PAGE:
As Ebola vaccinations begin in South Sudan, DRC officials highlight challenges, perceptions

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Vaccinations against Ebola in a South Sudan city close to the border of the Democratic Republic of Congo where the virus continues to spread, began today, the latest recognition of the potential for the ongoing war-zone outbreak still not officially deemed a Public Health Emergency of International Concern — or PHEIC — to become one.

The vaccinations of health workers in Yambio, a state capital in southwestern South Sudan, already challenged by outbreaks of other infectious diseases, limited health resources, wide-spread poverty, and populations displaced by political instability, follows the start of health worker vaccinations in Uganda by two months, and will be followed by vaccinations in other South Sudan areas bordering the DRC outbreak. Rwanda also has announced plans to vaccinate health workers positioned to be front-line responders in the event of cross-border spread.

Announced by the World Health Organization today, the South Sudan vaccination campaign is being supported by WHO, Gavi, the Vaccine Alliance, UNICEF, the U.S. Centers for Disease Control and Prevention and local partners, and accompanied by ongoing border screening, health worker training, surveillance capacity strengthening and community education.

More than 67,654 people in the DRC have received the Merck rVSV-ZEBOV vaccine, which, while still experimental, has been deemed “highly” protective against the Zaire Ebola strain now circulating in the DRC. It was previously used in the waning days of the West Africa outbreak, as well as during the previous, ninth DRC outbreak in the country’s northeastern region, that was contained within three months. The current outbreak, however, is now in its sixth month, and the most optimistic projections see it continuing for at least another six months. Less optimistic have been projections, including by CDC Director Robert Redfield, that the outbreak could continue, surfacing sporadically,  indefinitely. As of Saturday, according to the DRC Health Ministry, 675 people are confirmed to have fallen ill with the virus during the current outbreak, with an additional 49 cases yet to be confirmed, and  451 people have died as a result, with an additional 49 deaths possibly caused by the virus. So far, according to the ministry, 255 of those who fell sick have survived.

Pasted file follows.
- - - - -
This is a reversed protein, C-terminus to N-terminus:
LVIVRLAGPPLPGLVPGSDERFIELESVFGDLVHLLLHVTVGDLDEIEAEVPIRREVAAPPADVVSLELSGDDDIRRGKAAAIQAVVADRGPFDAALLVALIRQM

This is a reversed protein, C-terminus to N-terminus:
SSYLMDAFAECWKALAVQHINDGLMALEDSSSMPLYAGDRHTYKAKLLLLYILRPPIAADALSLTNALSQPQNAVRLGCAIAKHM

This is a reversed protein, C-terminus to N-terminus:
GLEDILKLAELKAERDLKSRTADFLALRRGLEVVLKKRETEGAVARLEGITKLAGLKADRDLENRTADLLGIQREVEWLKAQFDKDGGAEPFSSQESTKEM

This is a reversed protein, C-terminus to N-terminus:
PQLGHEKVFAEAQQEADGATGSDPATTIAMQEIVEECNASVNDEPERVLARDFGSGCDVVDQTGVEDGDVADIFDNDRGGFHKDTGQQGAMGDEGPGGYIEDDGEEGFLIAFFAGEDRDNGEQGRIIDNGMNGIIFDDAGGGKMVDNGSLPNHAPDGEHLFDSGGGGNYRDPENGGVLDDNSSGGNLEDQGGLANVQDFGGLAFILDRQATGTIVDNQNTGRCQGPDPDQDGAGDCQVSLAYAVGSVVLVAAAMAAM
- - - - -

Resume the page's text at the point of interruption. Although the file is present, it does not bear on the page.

While providing essential protection for health workers and other known or likely contacts of infected individuals, the vaccine is still but one component of a larger strategy, reliant on comprehensive contact training, added health resources for diagnosis as well as treatment, community awareness, cooperation and participation, all challenged in areas where distrust has been fueled by political turmoil and violence.

The “majority of assaults and physical threats” against Ebola responders carrying out contact tracing and attempting community engagement, has come from “Ebola-affected communities themselves,” the DRC health ministry reported in its Saturday update. Some armed groups are cooperating with health responders, the report continue, easing the way to controlling the outbreak “as quickly as possible in their areas of influence.” The Ministry was taking exception to a report from Pulitzer-prize winning global health writer and former Council on Foreign Relations fellow Laurie Garrett that quoted a former UN representative on sexual violence calling the region the “rape capital of the world,” and discussing the risks of sexual spread of the virus in conflict zones. No cases of rape, or transmission caused by rape have been reported, the ministry stated.

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